18. And now what shall I say to sum up what has been already said into a compact form! Let each one of us, if we have done nothing for Christ, begin to do something now. The distribution of tracts is the first thing. Let us do that and attempt something else by and by. Are we, on the other hand, diligently engaged already in some higher service for Christ, let us not despise those steps which helped us up, but let us now assist others with these steps that they too may rise from the grade of service which is theirs to a higher and a greater one. Let us in fact encourage this society at all times with our contributions and with our prayers. I would remind you that during this year the Tract Society has sent abroad some forty-two million tracts—some four and a half million more than last year. These have been sent throughout the whole world. Extensive as man, I may say, has been the action of this society—not confined to any sect or denomination, or any class or clime. It has laboured for all, and all Christians have laboured with it, and God has given it a large measure of success.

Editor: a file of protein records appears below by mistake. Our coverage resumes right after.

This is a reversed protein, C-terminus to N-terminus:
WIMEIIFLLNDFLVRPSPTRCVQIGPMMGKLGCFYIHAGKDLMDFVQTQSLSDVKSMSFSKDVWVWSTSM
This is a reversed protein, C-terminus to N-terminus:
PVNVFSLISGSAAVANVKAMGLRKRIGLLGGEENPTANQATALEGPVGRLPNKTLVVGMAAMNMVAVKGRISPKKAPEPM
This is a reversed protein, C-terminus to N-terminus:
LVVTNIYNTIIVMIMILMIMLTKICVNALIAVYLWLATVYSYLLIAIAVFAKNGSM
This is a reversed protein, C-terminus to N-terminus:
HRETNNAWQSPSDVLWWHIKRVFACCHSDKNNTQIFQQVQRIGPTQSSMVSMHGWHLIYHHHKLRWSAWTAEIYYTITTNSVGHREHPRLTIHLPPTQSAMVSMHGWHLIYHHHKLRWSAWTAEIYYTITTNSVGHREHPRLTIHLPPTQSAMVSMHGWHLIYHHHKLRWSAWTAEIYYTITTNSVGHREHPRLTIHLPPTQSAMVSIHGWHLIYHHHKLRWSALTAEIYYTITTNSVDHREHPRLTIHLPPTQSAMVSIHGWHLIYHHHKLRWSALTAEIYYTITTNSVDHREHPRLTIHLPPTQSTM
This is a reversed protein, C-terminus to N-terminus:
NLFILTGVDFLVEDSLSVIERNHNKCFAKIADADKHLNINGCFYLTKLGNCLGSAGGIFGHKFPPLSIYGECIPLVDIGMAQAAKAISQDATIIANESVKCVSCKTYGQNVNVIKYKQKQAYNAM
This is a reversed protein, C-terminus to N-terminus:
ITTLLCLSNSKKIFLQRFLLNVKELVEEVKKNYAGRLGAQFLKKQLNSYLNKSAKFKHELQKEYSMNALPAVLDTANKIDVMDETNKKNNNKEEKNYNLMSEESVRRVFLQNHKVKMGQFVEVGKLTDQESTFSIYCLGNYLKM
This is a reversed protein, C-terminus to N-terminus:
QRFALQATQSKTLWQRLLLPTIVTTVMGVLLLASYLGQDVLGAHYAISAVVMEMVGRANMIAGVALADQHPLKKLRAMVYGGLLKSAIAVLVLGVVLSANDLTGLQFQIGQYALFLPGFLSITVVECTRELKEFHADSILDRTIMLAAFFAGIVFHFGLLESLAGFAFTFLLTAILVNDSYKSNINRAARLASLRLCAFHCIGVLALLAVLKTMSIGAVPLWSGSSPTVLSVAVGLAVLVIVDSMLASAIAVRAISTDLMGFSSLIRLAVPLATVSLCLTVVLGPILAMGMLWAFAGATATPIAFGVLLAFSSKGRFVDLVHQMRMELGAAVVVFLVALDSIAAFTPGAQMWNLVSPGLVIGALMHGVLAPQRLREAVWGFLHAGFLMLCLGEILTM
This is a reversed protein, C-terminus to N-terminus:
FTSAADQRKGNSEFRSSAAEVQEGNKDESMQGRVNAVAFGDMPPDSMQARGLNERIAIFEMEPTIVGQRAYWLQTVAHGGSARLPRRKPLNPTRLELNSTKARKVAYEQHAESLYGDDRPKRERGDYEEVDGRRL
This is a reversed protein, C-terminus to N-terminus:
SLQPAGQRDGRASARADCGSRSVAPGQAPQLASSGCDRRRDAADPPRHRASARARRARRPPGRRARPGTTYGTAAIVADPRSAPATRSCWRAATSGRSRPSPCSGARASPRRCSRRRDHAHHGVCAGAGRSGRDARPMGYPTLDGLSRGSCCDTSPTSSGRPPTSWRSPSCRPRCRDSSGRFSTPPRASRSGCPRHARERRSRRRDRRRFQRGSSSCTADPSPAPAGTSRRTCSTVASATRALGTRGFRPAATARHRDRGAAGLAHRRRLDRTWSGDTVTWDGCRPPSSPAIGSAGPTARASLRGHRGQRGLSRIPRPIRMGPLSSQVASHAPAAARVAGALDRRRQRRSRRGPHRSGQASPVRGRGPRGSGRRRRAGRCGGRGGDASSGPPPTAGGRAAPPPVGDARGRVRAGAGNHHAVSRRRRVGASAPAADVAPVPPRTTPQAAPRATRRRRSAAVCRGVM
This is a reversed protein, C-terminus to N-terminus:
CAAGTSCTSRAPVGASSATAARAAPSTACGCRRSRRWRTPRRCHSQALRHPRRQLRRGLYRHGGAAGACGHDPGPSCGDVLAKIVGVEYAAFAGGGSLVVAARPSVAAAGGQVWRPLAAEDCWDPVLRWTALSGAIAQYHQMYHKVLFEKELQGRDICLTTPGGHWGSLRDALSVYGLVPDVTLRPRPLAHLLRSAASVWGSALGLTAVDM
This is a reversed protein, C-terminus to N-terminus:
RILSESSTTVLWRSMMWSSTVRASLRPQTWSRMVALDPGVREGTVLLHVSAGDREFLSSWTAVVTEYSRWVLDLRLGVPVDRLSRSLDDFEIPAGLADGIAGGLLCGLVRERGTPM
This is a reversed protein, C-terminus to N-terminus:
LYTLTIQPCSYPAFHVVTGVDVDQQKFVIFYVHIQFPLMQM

19. I think I may leave it in your hands tonight; but permit me this one word before I bid you farewell. I shall never see many of you again, and I remember that my own sermon tells me that I have personal service to perform for Christ. It is not enough for me to urge you to do it; I must do it too. My hearers, do not imagine that any service you can do for Christ will save your souls if you are unrenewed. If your faith is not fixed in Jesus, your best works will be only splendid sins. All the performance of duties will not affect your salvation. Cease from your own righteousness, cease from all deeds of working for eternal life, and “believe in the Lord Jesus Christ, and you shall be saved.” Trust Jesus, and you are saved, trust yourself, and you are lost. Just as you are, cast yourselves on Christ. I remember Dr. Hawker concluding an admirable discourse with these brief words:—The words were addressed to Rebecca of old: “Will you go with this man?” Let me conclude with the similar words:—“Souls, will you go with Christ? Will you go to Christ?” “I would go with him,” one says, “but would he have me?” Did he ever reject one that came to him? “I would go with Christ,” says another, “but I am naked.” He will clothe you. “I would go to him,” says a third, “but I am filthy.” He can cleanse you; indeed, his own blood shall wash you, and his own veins will supply the purifying stream. “I would go with him,” says another, “but I am diseased and leprous, and cannot walk with him.” Ah! but he is a great physician, and he can heal you. Come as you are to Christ. Many say, “But I cannot come.” I remember a saying in the North of Ireland, in the revival, which just hits the mark. The young converts will say to one another, when one says, “I cannot come.” “Brother, come if you can, and if you cannot come, come as you can.” Will you not come, when by coming to Christ you may save your soul? We do not know what faith is when we say to ourselves, “It is something so mysterious I cannot reach it.” Faith is trusting Christ. It is the end of mystery and the beginning of simplicity; the giving up of all those idle feelings and believings that anything else can save the soul; and the reception of that one master thought, that Christ Jesus is exalted on high to be a Prince and a Saviour, to give repentance and remission of sins. Never a soul perished trusting Jesus, never a heart was blasted with perdition that had confidently rested itself upon the cross. There is your hope, poor shipwrecked mariner, that constellation of the cross with those five stars, the wounds of Jesus. Look there and live. One glance and you are saved. Those soul quickening words, “Believe and live,” encompass the whole gospel of God. May the Divine Spirit lead you now out of self to Christ. Oh Lord! command your blessing for Jesus’ sake. Amen.